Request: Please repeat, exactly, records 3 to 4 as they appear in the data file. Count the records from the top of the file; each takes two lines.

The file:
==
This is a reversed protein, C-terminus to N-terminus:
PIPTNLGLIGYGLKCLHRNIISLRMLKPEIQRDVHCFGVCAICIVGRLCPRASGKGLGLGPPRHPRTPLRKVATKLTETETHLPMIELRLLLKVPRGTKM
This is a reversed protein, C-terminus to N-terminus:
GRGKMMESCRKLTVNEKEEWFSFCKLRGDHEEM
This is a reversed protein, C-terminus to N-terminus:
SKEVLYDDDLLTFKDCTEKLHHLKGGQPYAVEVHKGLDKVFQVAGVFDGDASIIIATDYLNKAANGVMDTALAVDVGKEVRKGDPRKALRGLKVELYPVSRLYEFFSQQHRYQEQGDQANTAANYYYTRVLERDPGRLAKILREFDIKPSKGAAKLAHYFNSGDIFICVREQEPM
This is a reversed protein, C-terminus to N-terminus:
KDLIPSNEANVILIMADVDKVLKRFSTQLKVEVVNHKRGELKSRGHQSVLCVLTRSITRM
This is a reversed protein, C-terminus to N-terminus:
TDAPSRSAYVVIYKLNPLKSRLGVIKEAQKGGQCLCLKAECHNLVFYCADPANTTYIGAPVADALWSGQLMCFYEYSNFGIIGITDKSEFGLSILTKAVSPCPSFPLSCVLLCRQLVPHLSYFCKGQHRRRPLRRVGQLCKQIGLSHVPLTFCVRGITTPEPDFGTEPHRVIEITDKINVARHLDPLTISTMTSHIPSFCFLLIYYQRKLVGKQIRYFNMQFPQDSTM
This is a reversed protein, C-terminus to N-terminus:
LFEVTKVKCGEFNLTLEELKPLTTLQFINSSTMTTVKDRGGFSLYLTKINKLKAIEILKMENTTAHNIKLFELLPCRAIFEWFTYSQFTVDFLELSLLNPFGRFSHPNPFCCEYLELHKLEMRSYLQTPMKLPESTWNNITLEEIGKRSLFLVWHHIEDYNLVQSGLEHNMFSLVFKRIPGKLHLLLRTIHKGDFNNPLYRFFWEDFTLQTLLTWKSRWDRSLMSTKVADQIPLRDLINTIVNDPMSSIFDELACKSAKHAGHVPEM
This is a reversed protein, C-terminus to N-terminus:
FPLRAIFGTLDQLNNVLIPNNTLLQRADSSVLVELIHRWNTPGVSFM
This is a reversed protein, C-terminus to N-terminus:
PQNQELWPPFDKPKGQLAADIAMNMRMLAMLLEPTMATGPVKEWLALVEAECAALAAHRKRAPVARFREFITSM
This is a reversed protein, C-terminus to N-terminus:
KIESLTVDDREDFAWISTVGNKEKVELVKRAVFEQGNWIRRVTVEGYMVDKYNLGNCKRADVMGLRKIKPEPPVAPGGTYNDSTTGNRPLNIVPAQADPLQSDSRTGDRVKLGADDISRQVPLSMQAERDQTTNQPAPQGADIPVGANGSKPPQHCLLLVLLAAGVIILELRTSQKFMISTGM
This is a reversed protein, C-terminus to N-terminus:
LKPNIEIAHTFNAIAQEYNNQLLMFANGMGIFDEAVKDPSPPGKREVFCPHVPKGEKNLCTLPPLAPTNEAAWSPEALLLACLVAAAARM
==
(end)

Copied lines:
This is a reversed protein, C-terminus to N-terminus:
SKEVLYDDDLLTFKDCTEKLHHLKGGQPYAVEVHKGLDKVFQVAGVFDGDASIIIATDYLNKAANGVMDTALAVDVGKEVRKGDPRKALRGLKVELYPVSRLYEFFSQQHRYQEQGDQANTAANYYYTRVLERDPGRLAKILREFDIKPSKGAAKLAHYFNSGDIFICVREQEPM
This is a reversed protein, C-terminus to N-terminus:
KDLIPSNEANVILIMADVDKVLKRFSTQLKVEVVNHKRGELKSRGHQSVLCVLTRSITRM